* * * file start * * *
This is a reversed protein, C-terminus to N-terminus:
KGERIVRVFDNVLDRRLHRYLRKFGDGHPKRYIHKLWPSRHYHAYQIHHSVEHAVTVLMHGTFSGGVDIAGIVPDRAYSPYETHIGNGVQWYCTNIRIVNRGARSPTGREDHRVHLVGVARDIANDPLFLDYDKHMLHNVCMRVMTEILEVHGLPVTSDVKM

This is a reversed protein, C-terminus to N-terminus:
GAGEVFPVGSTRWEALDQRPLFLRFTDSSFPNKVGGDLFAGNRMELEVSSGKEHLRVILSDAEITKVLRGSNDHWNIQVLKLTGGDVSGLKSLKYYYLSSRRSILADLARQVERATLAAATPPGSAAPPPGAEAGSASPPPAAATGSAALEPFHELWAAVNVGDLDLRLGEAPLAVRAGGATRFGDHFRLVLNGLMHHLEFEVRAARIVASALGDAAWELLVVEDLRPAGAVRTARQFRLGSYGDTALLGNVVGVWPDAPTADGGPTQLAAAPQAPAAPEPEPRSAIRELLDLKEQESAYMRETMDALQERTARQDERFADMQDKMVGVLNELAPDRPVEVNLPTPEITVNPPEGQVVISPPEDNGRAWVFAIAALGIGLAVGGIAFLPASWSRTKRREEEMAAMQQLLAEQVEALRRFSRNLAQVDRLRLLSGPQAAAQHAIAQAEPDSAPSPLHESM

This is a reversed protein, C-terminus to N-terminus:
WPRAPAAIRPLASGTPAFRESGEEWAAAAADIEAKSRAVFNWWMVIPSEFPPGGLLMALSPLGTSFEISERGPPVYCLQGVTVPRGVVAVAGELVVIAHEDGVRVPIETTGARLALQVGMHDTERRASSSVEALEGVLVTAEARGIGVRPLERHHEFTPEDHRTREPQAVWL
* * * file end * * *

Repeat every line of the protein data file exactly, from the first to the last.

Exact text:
This is a reversed protein, C-terminus to N-terminus:
KGERIVRVFDNVLDRRLHRYLRKFGDGHPKRYIHKLWPSRHYHAYQIHHSVEHAVTVLMHGTFSGGVDIAGIVPDRAYSPYETHIGNGVQWYCTNIRIVNRGARSPTGREDHRVHLVGVARDIANDPLFLDYDKHMLHNVCMRVMTEILEVHGLPVTSDVKM

This is a reversed protein, C-terminus to N-terminus:
GAGEVFPVGSTRWEALDQRPLFLRFTDSSFPNKVGGDLFAGNRMELEVSSGKEHLRVILSDAEITKVLRGSNDHWNIQVLKLTGGDVSGLKSLKYYYLSSRRSILADLARQVERATLAAATPPGSAAPPPGAEAGSASPPPAAATGSAALEPFHELWAAVNVGDLDLRLGEAPLAVRAGGATRFGDHFRLVLNGLMHHLEFEVRAARIVASALGDAAWELLVVEDLRPAGAVRTARQFRLGSYGDTALLGNVVGVWPDAPTADGGPTQLAAAPQAPAAPEPEPRSAIRELLDLKEQESAYMRETMDALQERTARQDERFADMQDKMVGVLNELAPDRPVEVNLPTPEITVNPPEGQVVISPPEDNGRAWVFAIAALGIGLAVGGIAFLPASWSRTKRREEEMAAMQQLLAEQVEALRRFSRNLAQVDRLRLLSGPQAAAQHAIAQAEPDSAPSPLHESM

This is a reversed protein, C-terminus to N-terminus:
WPRAPAAIRPLASGTPAFRESGEEWAAAAADIEAKSRAVFNWWMVIPSEFPPGGLLMALSPLGTSFEISERGPPVYCLQGVTVPRGVVAVAGELVVIAHEDGVRVPIETTGARLALQVGMHDTERRASSSVEALEGVLVTAEARGIGVRPLERHHEFTPEDHRTREPQAVWL